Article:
While I have no idea what the D&D monster is, it's very clearly based on Buer, a demon and President of Hell and teacher of philosophy described in the real-world 16th century text, Pseudomonarchia Daemonun. So, blame Johann Weyer, the Dutch occultist, for the bad design, not WotC (that looks like the type of art put out in WotC D&D, not TSR D&D).

View attachment 265186

So... don't hold the people who looked at a bad design and copied it without a second thought responsible for their work?

No thanks. You decided to use the design whole-sale, then it is your fault that the design was used whole-sale, you don't get to blame other people for your lack of desire to alter the design.
 

Chaosmancer

Legend
Carnival row is basically steampunk D&D.

But it isn't the medieval Fantasy that most people are associating with DnD's brand.

Trust me, I'd love to have more DnD by Gaslight, it is an amazing and cool world to explore. But I'm not going to pretend that the people claiming that we have to keep halflings because Tolkien is too iconic to fantasy to not keep them actually want DnD by Gaslight. They don't.

'Fantasy' makes for a poor genre descriptor as it covers most any non-earth stuff that doesn't fall into the sci-fi bucket and pretty much any earth stuff with any kind of magic at all.

It's basically "miscellaneous" by definition.

Makes it really silly then to claim one or two authors as the be all, end all, and only high water marks that matter then, doesn't it? Seems like it would be incredibly silly to try and contain such a broad and diverse genre under that single umbrella.
 

Faolyn

(she/her)
So... don't hold the people who looked at a bad design and copied it without a second thought responsible for their work?

No thanks. You decided to use the design whole-sale, then it is your fault that the design was used whole-sale, you don't get to blame other people for your lack of desire to alter the design.
Why is it bad design for you?

More specifically, why is that bad design and things like beholders acceptable design?
 

Mecheon

Sacabambaspis
WoW was inspired by DnD, right? But what else was it inspired by? Well, it was inspired by Kung-Fu Panda. Which was inspired by Bruce Lee, and Kill Bill, and chinese mytholofy. So, what if DnD takes inspiration from WoW that was given to WoW by Kung-Fu Panda? WoW also has some pretty clear inspirations from some Christian Mythology. So does DnD. Would it bad to pass notes between the two things on better ways to use the same source material?
Pandaren actually pre-date Kung-Fu Panda. They showed up proper in Frozen Throne with the whole founding of Orgrimmar quest, Chen's one of the heroes you can have
 

Chaosmancer

Legend
Why is it bad design for you?

More specifically, why is that bad design and things like beholders acceptable design?

It is a lion's head surrounded by five legs. The only form of locomotion it would have is spinning like a wheel. This is inherently silly looking. Additionally, as it is just a lion's head, the main form of attack would be to bite someone, however, it cannot bite someone. Since it can only move in a wheel motion, it cannot approach someone with the lion's face, the only way to face someone would be to spin on a leg. Therefore it is incredibly difficult to imagine it biting anyone. Therefore its main form of attack must be to trample people with the lion's paws. Which, again, makes for a rather silly visual. Finally, due to the various things I have mentioned above, this thing would often never see where it is going, or anyone behind it. It would be unable to turn its head except by rotating its entire body, giving it maybe a 120 degree field of vision and massive, easily exploitable blindspots.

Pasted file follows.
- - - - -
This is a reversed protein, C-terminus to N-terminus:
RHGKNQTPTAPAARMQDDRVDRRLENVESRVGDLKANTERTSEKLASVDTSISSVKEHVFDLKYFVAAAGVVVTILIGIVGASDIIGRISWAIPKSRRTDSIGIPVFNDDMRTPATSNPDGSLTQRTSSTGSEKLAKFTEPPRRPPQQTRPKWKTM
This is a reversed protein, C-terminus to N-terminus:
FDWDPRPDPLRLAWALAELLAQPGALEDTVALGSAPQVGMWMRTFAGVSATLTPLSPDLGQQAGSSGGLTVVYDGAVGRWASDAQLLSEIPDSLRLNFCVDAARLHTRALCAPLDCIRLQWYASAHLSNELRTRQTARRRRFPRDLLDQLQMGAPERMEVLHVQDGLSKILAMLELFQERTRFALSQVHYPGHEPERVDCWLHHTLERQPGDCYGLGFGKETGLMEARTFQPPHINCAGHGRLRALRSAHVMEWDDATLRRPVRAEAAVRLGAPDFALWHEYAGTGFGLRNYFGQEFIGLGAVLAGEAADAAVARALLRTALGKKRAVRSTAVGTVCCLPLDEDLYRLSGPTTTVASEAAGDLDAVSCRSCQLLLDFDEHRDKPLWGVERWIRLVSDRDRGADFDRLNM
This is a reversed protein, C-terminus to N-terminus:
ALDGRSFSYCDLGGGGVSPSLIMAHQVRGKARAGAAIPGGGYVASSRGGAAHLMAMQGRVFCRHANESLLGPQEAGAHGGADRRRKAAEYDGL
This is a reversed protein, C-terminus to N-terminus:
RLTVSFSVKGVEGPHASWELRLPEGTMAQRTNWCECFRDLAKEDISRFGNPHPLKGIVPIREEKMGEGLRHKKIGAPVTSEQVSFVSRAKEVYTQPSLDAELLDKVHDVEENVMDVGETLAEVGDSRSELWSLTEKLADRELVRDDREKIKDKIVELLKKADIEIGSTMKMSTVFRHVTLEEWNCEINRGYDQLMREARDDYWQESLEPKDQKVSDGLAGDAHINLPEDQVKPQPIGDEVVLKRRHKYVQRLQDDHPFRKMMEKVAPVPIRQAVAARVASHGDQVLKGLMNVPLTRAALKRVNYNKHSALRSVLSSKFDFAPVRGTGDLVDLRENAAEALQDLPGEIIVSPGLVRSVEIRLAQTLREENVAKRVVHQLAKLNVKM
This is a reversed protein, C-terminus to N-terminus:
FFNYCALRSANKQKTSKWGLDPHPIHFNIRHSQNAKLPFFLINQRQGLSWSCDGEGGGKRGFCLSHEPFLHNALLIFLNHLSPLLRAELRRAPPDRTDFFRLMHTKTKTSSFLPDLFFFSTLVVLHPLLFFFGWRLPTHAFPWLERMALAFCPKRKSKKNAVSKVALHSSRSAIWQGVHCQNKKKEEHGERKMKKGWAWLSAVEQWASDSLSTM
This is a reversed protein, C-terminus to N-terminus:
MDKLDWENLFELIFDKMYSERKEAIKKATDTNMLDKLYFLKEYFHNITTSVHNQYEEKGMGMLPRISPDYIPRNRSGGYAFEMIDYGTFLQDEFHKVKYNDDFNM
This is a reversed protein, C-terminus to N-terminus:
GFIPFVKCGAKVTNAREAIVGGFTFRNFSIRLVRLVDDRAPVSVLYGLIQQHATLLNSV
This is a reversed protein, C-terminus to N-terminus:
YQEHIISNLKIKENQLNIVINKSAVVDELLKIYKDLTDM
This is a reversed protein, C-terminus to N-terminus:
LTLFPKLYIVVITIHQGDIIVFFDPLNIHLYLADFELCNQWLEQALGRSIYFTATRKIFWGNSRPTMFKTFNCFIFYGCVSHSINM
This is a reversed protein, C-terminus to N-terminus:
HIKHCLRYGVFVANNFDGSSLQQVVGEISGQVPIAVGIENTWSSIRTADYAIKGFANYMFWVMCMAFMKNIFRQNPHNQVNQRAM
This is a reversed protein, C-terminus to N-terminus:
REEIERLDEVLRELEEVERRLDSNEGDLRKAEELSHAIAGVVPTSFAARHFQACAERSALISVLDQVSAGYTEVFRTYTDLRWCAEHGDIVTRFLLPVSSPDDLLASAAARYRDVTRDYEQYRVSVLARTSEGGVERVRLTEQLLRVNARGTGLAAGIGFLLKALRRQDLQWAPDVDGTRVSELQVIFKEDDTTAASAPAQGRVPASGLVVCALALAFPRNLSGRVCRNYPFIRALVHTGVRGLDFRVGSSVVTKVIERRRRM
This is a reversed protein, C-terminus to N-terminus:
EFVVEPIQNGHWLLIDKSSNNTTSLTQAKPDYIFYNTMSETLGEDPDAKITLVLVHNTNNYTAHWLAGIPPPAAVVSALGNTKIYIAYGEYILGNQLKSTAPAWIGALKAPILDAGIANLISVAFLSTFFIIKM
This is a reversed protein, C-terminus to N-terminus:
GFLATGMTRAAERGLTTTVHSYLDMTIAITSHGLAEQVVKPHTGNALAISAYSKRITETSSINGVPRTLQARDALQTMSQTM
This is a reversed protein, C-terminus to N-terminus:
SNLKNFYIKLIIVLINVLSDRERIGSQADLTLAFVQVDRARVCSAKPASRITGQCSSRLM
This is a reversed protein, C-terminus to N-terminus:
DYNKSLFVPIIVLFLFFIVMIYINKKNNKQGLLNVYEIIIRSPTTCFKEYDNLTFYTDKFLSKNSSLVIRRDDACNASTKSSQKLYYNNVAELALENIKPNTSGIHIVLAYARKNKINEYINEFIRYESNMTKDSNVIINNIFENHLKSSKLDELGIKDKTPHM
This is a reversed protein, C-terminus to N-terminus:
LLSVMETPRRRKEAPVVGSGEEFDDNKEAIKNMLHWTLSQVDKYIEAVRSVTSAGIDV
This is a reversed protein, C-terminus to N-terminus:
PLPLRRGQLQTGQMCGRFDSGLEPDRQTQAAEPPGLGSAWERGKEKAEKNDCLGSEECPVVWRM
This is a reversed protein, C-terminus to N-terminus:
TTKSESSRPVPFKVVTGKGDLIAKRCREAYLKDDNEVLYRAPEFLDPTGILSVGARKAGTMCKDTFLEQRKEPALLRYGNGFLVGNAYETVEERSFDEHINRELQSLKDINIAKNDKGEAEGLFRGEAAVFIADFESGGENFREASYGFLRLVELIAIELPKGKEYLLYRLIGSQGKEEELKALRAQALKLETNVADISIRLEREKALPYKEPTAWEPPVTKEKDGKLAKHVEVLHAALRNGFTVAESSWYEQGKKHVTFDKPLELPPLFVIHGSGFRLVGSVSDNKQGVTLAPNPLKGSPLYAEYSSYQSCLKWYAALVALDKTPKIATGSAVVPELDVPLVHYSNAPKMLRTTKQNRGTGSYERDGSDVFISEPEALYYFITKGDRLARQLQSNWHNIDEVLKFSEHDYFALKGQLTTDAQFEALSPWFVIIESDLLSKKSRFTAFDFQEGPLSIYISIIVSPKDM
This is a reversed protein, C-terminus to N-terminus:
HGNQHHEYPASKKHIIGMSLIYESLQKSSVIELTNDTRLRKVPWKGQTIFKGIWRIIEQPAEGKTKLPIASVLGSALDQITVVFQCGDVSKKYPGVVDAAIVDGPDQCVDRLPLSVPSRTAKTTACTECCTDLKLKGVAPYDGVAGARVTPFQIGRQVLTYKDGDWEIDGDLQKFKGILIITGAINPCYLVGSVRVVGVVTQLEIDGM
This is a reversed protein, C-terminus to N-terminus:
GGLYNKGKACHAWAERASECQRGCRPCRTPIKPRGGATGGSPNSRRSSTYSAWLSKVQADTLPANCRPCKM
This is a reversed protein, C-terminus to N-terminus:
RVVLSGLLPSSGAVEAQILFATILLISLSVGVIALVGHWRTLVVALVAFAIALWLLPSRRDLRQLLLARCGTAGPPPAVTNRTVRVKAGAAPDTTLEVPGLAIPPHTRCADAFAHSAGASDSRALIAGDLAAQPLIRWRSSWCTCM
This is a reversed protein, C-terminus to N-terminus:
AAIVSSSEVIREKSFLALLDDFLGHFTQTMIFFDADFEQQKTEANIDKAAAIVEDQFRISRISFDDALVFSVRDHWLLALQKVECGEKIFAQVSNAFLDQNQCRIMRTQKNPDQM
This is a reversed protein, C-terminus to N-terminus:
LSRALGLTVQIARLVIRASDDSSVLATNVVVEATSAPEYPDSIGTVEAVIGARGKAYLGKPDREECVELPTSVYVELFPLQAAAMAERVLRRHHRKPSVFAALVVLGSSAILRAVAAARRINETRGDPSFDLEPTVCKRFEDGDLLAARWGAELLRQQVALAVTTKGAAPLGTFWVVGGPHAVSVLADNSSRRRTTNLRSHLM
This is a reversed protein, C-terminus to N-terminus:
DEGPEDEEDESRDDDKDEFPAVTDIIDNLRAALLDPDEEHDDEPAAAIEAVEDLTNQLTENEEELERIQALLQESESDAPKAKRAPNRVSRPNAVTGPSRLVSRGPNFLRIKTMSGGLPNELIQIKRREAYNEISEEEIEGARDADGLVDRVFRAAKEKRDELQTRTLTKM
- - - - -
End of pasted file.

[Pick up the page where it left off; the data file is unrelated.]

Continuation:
All in all, it comes across as less dangerous than an actual lion, and something that could never actually exist, I can't even imagine how the thing eats without falling and being unable to get back up.


The beholder's main form of locomotion is flying. This inherently and immediately resolves dozens of problems. Additionally, multiple eyes and tentacle stalks are unnerving, especially with the inherent asymmetry of a massive eye in the center and tiny eyes surrounding it. This gives it the unnatural vibe you expect from a cosmic horror. Additionally, it is often portrayed with the eye beams, an integral part not only of the beholder's design but a massive spike in both threat and customization. You need only to come up with additional effects for the eyes, and you have made a new version of the beholder. I have seen multiple variations of the Beholder's design, all keeping the same key principles, and many of them are terrifying. Additionally, having a true 360 degrees of vision not only increases the threat level of the creature, but allows for unnerving conversations, especially as it looking at you is the same as it pointing a weapon in your direction. Finally, it seems like something which could actually exist, its form while using an unnatural logic does follow a logic that could allow it to exist and be a threat.


I believe that answers the question fairly well?
 

Faolyn

(she/her)
It is a lion's head surrounded by five legs. The only form of locomotion it would have is spinning like a wheel. This is inherently silly looking. Additionally, as it is just a lion's head, the main form of attack would be to bite someone, however, it cannot bite someone. Since it can only move in a wheel motion, it cannot approach someone with the lion's face, the only way to face someone would be to spin on a leg. Therefore it is incredibly difficult to imagine it biting anyone. Therefore its main form of attack must be to trample people with the lion's paws. Which, again, makes for a rather silly visual. Finally, due to the various things I have mentioned above, this thing would often never see where it is going, or anyone behind it. It would be unable to turn its head except by rotating its entire body, giving it maybe a 120 degree field of vision and massive, easily exploitable blindspots.